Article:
Founder and editor of Everything-Voluntary.com and UnschoolingDads.com, Skyler is a husband and unschooling father of three beautiful children. His writings include the column series “One Voluntaryist’s Perspective” and “One Improved Unit,” and blog series “Two Cents“. Skyler also wrote the books No Hitting! and Toward a Free Society, and edited the books Everything Voluntary and Unschooling Dads. You can hear Skyler chatting away on his podcasts, Everything Voluntary and Thinking & Doing.
What Can We Learn From Cuba?
By Don Fitz
As a coup de grâce to the Bernie Sanders campaign Joe Biden declared that he would veto Medicare-for-All. This could drive a dedicated health care advocate to relentlessly pursue Med-4-All as a final goal. However, it is not the final goal. It should be the first step in a complete transformation of medicine which includes combining community medicine with natural medicine and health-care-for-the-world.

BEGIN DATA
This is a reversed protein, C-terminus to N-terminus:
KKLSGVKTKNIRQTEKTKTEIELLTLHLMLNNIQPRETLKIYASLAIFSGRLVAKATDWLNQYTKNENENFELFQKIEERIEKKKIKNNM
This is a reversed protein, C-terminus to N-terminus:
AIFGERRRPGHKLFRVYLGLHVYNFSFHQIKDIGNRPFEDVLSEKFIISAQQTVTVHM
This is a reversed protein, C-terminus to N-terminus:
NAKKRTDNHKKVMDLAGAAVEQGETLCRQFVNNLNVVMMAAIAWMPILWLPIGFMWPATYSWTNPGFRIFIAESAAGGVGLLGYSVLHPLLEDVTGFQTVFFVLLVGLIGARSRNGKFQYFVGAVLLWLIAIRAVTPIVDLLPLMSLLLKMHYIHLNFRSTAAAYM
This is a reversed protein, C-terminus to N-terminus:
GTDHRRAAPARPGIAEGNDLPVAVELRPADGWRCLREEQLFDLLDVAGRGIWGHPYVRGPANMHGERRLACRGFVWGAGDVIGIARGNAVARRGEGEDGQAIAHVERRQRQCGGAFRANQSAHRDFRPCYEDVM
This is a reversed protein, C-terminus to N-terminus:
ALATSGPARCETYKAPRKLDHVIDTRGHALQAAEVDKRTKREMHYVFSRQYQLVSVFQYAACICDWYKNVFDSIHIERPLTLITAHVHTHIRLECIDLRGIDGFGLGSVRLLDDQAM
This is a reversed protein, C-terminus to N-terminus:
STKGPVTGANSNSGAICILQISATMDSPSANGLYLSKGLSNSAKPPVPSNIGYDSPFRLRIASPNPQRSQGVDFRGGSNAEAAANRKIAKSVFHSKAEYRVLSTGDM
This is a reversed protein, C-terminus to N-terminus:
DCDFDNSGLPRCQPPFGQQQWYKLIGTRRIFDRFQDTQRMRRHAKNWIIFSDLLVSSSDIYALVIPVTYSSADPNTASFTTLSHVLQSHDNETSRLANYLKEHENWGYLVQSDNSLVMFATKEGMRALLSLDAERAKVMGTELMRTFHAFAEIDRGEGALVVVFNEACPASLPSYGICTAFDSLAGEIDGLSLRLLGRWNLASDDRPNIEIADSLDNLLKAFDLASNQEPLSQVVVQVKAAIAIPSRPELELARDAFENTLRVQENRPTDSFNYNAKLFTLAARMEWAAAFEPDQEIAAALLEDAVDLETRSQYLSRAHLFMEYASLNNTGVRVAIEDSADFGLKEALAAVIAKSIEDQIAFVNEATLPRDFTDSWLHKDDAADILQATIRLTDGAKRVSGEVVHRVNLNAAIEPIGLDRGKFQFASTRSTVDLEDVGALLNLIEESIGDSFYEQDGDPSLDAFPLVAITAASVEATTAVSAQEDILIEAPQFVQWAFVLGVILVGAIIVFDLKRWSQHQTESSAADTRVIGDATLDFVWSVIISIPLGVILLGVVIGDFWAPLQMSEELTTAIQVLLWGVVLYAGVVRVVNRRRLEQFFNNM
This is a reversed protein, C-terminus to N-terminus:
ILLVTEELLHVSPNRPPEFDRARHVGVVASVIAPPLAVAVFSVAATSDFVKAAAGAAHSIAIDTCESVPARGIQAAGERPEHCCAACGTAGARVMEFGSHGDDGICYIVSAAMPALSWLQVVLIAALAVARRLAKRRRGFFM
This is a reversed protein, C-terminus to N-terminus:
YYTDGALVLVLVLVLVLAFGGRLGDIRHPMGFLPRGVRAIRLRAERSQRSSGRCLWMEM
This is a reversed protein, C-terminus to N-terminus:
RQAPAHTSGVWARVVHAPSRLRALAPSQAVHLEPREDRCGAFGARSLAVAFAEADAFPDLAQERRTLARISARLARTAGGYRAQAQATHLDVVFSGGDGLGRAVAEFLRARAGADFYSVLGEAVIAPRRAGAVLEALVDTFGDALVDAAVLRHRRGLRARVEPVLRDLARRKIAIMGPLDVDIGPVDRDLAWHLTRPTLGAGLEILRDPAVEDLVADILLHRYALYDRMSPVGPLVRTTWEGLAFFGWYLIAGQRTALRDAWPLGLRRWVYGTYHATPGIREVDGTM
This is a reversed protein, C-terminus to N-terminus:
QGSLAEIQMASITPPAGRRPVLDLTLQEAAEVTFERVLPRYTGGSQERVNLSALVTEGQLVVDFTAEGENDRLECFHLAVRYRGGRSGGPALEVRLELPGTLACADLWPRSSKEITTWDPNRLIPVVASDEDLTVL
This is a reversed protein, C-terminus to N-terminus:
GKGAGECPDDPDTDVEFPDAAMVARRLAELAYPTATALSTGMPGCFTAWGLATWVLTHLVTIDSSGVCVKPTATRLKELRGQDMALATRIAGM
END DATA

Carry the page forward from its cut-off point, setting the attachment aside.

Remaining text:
Contrasting Cuban changes in medicine during the last 60 years with the US non-system of medical care gives a clear picture of why changes must be all-encompassing. The concept of Medicare-for-All is deeply intertwined with attacks on Cuba’s global medical “missions” and the opposite responses to Covid-19 in the two countries.
Going Forward or Going Backward?
Immediately after the 1959 revolution Cubans began the task of spreading medical care to those without it. This included a flurry of building medical clinics and sending doctors to poor parts of cities and to rural areas, both of which were predominantly black.
I predict this will probably lead to some murders.